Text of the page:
Painkiller Addiction

Painkiller Addiction

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If there is one thing I can recommend to the world, it is this: do not get addicted to painkillers.

Profound, huh?

But I’m serious. I work in a treatment center as a nursing assistant, taking care of sick addicts and alcoholics. The people addicted to opiates (painkillers) are as miserable as they come. And those who are suffering from chronic pain issues on top of this chemical addiction seem to be particularly miserable. The reason for this is because of the way that our bodies react to opiates.

Every person has a small trickle of opiates that their body delivers to their brain naturally throughout the day in order to combat basic muscle soreness and fatigue throughout the day. In other words, we are already “on” opiates as part of our natural body processes, and our brain receives a small trickle of opiates just so we can feel normal. When we take painkillers, we are introducing a flood of opiates to our brain that goes beyond this normal level.

Playing this game is a losing battle, because once the addiction has kicked in and tolerance starts to build, you eventually have to use more and more of the drug just to feel normal. This is no surprise when it comes to chemical addiction, but it becomes a particularly nasty reality when chronic pain is involved. Eventually, you have to keep taking the painkillers just to get back to the baseline of feeling normal. Going without the opiates means that you’re in for a nasty withdrawal. Thus the cycle of addiction.

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But I’ve seen people who were addicted to painkillers that managed to get off of them and start living a normal life again. Here is how they did it:

1) Treatment – It all starts with treatment, or detox. You have to get all of the opiates out of your system in order to make a start on recovery. The baseline for this is total abstinence from all opioid drugs. The reason for this is that if you reintroduce any opiates into your system, it will start the addictive cycle all over again and you will start craving more opiates at the physical level. So abstinence is the key, and getting there involves detoxifying your body.

Personally, I recommend doing this at a treatment center because the physical withdrawal from painkillers can be so uncomfortable. Most treatment centers give you non-addictive medications that can help ween you down off of the opiates. You might feel some small discomfort but it is nothing like the misery of going through it cold turkey.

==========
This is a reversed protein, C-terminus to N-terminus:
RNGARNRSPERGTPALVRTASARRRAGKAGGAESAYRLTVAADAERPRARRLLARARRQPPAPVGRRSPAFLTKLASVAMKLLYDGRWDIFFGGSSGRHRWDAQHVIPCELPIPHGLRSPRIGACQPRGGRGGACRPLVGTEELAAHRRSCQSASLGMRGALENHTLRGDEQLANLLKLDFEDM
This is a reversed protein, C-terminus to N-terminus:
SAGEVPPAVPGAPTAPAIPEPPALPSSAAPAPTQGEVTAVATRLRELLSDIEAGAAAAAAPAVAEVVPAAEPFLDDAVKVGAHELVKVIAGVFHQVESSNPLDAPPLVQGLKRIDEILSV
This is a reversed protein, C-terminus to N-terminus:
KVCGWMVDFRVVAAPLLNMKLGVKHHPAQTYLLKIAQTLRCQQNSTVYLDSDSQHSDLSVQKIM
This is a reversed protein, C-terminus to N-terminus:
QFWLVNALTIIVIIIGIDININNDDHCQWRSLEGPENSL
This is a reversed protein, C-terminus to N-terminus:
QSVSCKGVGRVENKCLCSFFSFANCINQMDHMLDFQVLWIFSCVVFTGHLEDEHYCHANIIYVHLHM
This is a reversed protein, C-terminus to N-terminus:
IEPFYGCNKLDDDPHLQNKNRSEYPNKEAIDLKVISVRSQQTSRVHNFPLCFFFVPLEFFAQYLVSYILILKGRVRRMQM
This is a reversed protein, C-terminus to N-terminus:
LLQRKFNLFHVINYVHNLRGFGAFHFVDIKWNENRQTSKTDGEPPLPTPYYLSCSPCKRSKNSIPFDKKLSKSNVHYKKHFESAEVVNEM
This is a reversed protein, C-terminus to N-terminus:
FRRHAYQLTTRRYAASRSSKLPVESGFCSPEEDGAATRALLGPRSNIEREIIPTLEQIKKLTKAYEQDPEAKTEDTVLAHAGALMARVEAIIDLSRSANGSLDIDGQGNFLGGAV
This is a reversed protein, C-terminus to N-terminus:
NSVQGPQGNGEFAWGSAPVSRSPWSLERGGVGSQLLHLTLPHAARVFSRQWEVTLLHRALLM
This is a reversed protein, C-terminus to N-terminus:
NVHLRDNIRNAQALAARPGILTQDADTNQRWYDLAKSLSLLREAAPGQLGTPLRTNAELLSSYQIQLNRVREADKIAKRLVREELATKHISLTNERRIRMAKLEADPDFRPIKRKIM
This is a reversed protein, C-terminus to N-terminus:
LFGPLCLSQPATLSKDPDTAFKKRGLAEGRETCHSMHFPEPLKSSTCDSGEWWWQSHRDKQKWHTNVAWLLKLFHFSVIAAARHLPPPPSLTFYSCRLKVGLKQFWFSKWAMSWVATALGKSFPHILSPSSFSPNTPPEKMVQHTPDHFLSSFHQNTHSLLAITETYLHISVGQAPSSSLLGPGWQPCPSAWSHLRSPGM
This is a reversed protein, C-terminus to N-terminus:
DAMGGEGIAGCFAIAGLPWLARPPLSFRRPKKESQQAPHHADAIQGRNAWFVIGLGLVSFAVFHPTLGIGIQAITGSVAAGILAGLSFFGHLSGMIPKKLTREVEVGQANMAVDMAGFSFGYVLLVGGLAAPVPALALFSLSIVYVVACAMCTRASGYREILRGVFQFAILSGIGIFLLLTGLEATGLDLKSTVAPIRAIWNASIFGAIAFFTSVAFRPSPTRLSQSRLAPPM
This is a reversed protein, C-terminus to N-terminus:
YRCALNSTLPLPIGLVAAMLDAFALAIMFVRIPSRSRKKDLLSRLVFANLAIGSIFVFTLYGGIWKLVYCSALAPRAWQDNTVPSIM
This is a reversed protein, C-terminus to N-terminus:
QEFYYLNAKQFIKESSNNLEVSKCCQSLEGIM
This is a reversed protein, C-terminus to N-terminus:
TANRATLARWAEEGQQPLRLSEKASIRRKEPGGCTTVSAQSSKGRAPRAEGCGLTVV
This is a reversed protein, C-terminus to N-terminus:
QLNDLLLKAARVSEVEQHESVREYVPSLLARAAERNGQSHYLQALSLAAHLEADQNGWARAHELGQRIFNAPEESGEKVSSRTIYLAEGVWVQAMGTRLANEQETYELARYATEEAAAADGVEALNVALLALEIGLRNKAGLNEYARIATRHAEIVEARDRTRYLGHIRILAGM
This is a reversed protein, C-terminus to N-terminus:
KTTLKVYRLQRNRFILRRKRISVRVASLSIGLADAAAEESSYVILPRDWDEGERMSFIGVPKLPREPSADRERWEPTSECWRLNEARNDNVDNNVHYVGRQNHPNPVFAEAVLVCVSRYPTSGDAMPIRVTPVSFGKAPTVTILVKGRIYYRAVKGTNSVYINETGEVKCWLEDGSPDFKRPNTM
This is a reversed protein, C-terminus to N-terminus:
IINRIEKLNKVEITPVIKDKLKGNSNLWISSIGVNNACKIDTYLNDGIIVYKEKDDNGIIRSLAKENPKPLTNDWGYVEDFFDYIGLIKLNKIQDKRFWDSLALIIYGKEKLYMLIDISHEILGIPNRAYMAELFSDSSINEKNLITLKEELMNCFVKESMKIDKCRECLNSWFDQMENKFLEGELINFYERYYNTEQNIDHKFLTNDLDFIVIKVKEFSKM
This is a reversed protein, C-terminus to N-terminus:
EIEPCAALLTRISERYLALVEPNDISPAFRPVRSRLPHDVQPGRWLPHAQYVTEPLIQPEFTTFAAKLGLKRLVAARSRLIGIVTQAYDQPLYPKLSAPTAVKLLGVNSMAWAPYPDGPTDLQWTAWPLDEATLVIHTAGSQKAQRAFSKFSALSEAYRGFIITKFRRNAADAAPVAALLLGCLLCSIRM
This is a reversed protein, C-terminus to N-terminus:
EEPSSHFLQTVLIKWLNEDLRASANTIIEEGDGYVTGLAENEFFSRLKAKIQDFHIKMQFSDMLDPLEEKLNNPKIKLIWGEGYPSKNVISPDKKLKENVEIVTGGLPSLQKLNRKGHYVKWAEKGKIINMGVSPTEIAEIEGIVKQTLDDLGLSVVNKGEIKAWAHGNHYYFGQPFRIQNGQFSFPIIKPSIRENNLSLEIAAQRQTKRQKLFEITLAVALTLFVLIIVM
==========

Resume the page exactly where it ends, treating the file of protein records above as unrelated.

Attending treatment has other benefits as well, including the fact that you will be educating yourself on recovery principles and also be exposed to a supportive peer group that can help you through networking. Don’t avoid treatment because of the stigma of drug addiction….there are all sorts of different addictions to be found in the average treatment center, including alcoholics, street drugs, and also “normal” people who happen to have painkiller addiction.

2) Alternatives to painkillers – there are other ways to manage pain. Most painkillers operate like this: they are the rag in the alarm clock. Your brain is registering pain singles and going off like an alarm clock because something in your body is hurt, and using opiate pills are like sticking a rag in the alarm clock to silence it. This does nothing to actually reduce the pain at a physical level, it merely masks it.

On the other hand, there are medications out there that actually do reduce pain instead of just masking it, such as Nsaids for example. These actually reduce inflammation and thus treat the pain right at the source. There are also alternative therapies out there that can target pain at the source without resorting to opiates, such as pain patches or TENS units. Pain clinics can be particularly useful for finding just the right combination of treatments to avoid using addictive medications.

So essentially overcoming painkiller addiction is a 2 part process: first, you have to become abstinent from the opiates, and then you have to find new ways to manage and treat your pain (if that is what you got you addicted to opiates to begin with). Most people never explore these alternative therapies because “they don’t work.” The reason they never worked is because the person was addicted to painkillers at the time and never allowed themselves to fully detox from them. Once this has happened then the possibility exists for new therapies to take over that are able to treat the pain.

 

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